4. For their obvious sense none of the castes exclusively into the professions dictated by their caste position. Therefore, the 'labour' was not even discussed.
5. Both Bhrigu and Bharadwaja were light skinned.

Just as today even then the question of caste identity became a very puzzling issue and needed to be addressed and justified. And this reasoning and justification ofthe caste system is what led to its eventual "purity-pollution" degradation.

Not so scientific theories:
Krishna said he created Varnas according to character(guna) and Karma. Anyway, our gods' scientific temperament is always a suspect. What can we infer from his words?
1. Krishna himself was dark and that's the reason he didn't even mention about colour differences(Though I wonder what red(Kshatriya) and yellow(Vaishya) colours would mean).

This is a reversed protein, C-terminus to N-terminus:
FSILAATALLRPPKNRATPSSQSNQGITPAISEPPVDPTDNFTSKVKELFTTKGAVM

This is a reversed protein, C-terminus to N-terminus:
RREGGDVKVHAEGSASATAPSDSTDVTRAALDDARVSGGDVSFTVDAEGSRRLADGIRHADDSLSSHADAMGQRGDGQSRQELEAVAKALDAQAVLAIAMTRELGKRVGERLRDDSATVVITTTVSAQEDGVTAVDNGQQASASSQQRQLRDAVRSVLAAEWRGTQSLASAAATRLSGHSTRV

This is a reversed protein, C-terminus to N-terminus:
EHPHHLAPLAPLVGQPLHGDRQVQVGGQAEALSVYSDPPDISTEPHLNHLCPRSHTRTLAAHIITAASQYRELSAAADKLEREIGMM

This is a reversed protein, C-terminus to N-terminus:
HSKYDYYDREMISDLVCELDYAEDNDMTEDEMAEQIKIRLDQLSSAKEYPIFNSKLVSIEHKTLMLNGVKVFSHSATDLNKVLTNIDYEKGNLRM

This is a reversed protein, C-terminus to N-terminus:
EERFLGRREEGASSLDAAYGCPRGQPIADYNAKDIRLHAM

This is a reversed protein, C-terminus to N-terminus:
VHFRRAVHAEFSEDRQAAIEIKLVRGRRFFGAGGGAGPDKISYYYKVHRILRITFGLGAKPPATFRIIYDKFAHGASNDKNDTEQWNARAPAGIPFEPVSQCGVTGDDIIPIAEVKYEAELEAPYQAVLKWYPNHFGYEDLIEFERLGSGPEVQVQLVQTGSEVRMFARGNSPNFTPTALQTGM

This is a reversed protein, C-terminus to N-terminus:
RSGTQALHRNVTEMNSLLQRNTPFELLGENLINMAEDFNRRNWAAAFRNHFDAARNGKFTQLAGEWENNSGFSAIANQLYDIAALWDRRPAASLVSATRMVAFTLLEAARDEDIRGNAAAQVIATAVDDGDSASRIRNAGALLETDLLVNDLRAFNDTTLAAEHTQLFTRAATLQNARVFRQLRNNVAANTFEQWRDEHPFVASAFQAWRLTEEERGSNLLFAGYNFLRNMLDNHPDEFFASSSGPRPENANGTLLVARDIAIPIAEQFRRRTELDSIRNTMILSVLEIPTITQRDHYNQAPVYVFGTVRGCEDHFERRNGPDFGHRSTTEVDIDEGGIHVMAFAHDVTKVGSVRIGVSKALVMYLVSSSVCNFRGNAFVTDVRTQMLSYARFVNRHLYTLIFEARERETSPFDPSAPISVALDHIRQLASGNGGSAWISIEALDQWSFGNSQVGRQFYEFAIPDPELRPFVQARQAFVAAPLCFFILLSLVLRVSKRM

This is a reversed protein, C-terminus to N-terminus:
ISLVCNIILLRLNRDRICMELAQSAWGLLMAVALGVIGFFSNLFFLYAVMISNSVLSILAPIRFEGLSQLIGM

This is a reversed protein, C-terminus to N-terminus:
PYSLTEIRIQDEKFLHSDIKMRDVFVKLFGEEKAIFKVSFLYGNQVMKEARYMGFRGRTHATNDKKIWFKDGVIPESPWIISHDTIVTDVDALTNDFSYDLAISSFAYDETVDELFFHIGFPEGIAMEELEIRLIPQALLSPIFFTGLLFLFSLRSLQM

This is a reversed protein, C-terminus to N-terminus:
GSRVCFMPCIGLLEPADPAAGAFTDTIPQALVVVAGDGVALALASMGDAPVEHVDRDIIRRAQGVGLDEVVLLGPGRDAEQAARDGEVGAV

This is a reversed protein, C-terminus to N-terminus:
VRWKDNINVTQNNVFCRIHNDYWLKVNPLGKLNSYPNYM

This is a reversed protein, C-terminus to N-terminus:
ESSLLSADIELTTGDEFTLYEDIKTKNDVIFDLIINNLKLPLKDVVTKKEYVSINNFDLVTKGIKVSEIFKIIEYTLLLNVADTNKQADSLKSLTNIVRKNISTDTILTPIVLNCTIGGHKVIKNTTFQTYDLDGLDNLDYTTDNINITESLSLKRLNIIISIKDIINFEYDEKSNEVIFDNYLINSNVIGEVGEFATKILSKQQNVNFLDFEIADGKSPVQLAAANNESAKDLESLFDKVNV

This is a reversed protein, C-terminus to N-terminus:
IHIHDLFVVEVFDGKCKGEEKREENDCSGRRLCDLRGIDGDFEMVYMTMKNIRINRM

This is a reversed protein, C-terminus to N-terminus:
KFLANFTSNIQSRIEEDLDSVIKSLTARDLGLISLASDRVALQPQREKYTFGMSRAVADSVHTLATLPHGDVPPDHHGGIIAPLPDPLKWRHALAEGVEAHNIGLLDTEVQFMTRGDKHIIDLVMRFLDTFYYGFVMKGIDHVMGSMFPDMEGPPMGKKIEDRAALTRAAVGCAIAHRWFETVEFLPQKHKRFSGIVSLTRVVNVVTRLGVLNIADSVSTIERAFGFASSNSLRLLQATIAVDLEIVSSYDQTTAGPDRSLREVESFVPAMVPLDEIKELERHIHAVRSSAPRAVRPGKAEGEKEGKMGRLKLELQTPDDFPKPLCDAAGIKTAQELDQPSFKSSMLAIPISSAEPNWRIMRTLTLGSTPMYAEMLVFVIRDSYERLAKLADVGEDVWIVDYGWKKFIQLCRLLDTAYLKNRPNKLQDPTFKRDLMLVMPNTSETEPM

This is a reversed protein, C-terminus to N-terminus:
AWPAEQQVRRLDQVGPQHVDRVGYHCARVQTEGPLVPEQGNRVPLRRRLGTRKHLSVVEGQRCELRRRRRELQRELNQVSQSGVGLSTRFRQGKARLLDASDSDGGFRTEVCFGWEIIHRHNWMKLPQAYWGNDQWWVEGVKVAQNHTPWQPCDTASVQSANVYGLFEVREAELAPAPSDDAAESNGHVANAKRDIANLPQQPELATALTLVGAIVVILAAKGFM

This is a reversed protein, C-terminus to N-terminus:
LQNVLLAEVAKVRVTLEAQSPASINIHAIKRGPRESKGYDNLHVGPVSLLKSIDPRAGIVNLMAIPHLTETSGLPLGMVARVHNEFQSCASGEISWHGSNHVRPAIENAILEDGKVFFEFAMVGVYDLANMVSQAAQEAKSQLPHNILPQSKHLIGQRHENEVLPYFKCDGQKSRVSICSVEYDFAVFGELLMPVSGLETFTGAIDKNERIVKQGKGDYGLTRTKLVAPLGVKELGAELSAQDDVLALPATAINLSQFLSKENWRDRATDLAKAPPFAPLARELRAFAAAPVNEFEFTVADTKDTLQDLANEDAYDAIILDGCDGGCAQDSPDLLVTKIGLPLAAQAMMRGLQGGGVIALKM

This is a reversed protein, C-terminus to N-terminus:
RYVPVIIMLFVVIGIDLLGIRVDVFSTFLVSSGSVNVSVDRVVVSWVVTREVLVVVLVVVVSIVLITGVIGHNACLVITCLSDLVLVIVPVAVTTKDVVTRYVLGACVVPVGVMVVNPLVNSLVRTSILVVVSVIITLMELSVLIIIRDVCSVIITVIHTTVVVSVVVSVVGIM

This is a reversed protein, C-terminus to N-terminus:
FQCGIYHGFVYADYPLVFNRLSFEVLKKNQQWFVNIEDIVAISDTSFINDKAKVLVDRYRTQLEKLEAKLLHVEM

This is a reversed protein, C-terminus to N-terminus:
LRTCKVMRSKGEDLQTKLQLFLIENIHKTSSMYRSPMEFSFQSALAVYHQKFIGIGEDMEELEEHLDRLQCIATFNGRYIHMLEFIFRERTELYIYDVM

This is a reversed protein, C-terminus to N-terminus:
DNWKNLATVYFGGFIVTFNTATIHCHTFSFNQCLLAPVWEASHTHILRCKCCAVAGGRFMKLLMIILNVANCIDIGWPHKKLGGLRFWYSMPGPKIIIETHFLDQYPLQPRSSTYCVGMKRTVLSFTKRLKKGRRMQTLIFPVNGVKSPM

2. Eventhough he was supposed to be god, he was unaware that his ancestors came from outside and imposed the caste system to keep their racial purity.
3. He being a god, infact knew whatever happened some thousand years back(or might be million in those days' system) but since both he and Arjuna being dark skinned, it would be a disgrace to say the truth. If this is the case, Krishna comes across as a god with a very low self-esteem and weak personality(a perfectly expected characters in our gods, no surprises here). Again since the question was asked by Arjuna because of the hereditary nature of the caste, he just cooked up a story.
4. Neither Krishna nor Arjuna were as sharp as Bhrigu and Bharadwaja to observe that people of a caste could take up the occupations of other castes.

Anyway, the damage had been done. Now the answer has been given for the origins of caste system. Only thing left was to enhance the "character" and keep the Karma safe. Here comes Manu with his laws.